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US Treasury Believes Momentum Building For FATCA

by Mike Godfrey,, Washington

12 April 2013

As offshore tax evasion comes under increased international scrutiny, the United States Treasury Department has continued to ramp up efforts "to promote global tax transparency" through implementation of the Foreign Account Tax Compliance Act (FATCA), and believes that its efforts are building momentum worldwide.

Enacted by Congress in March 2010, FATCA is intended to ensure that the Internal Revenue Service (IRS) obtains information on financial accounts held abroad at foreign financial institutions (FFIs) by US taxpayers. Failure by an FFI to register with the IRS by January 1, 2014, and subsequently disclose information, will result in a requirement, from next year, to withhold 30% tax on US-source income.

Over several months, Treasury said that it has been working with Governments and FFIs to put into operation the information reporting and withholding tax provisions within FATCA.

For example, Treasury has published two model intergovernmental agreements (IGAs) that serve as a basis for concluding bilateral agreements with jurisdictions to implement FATCA. Treasury has been working to streamline the process of entering into an IGA so that any interested jurisdiction may enter into an IGA prior to January 1, 2014.

The Department is currently engaged with more than 75 jurisdictions and has already concluded bilateral agreements with the United Kingdom, Denmark, Mexico, Ireland and Switzerland, and has initialed bilateral agreements with Spain, Italy, Norway and Germany. Treasury has confirmed that it will "continue to engage willing partners worldwide to ensure implementation of FATCA."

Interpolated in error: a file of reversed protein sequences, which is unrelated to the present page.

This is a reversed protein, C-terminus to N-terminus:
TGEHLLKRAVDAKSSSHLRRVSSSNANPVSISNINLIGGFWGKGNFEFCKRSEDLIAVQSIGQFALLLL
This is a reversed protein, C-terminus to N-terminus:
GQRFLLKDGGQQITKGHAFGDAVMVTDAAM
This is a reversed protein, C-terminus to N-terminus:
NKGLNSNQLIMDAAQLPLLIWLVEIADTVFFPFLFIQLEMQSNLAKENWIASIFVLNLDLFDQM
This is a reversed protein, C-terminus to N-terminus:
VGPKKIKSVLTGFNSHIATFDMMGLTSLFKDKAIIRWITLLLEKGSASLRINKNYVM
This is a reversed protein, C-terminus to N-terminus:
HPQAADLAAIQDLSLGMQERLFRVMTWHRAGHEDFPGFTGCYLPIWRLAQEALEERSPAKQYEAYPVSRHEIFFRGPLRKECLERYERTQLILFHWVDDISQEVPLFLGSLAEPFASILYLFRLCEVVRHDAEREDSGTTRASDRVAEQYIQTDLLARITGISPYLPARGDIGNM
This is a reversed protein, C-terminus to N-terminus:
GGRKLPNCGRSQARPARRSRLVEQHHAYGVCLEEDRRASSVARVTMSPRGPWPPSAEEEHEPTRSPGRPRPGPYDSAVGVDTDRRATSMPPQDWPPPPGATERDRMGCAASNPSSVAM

In addition, earlier this year, Treasury and the IRS issued comprehensive final FATCA regulations. These regulations provide certainty for Governments and FFIs by finalizing the step-by-step process for US account identification, information reporting and withholding requirements for FFIs, other foreign entities and US withholding agents.

Additionally, to limit market disruption, reduce administrative burdens and provide certainty, the final regulations provide relief from withholding with respect to certain grandfathered obligations and from reporting for certain non-financial or low-risk entities.

However, the inclusion in President Obama's budget this week of "reciprocal" regulations which will impose FATCA-style disclosures on US financial institutions directed at benefitting foreign IGA partners may set the cat amongst the pigeons in Congress, where there is already a head of discontent in respect of FATCA.

TAGS: individuals | compliance | tax | business | tax information exchange agreement (TIEA) | tax compliance | Denmark | Ireland | FATCA | law | Mexico | Norway | United Kingdom | agreements | legislation | withholding tax | Germany | Italy | Spain | Switzerland | United States | regulation | Compliance

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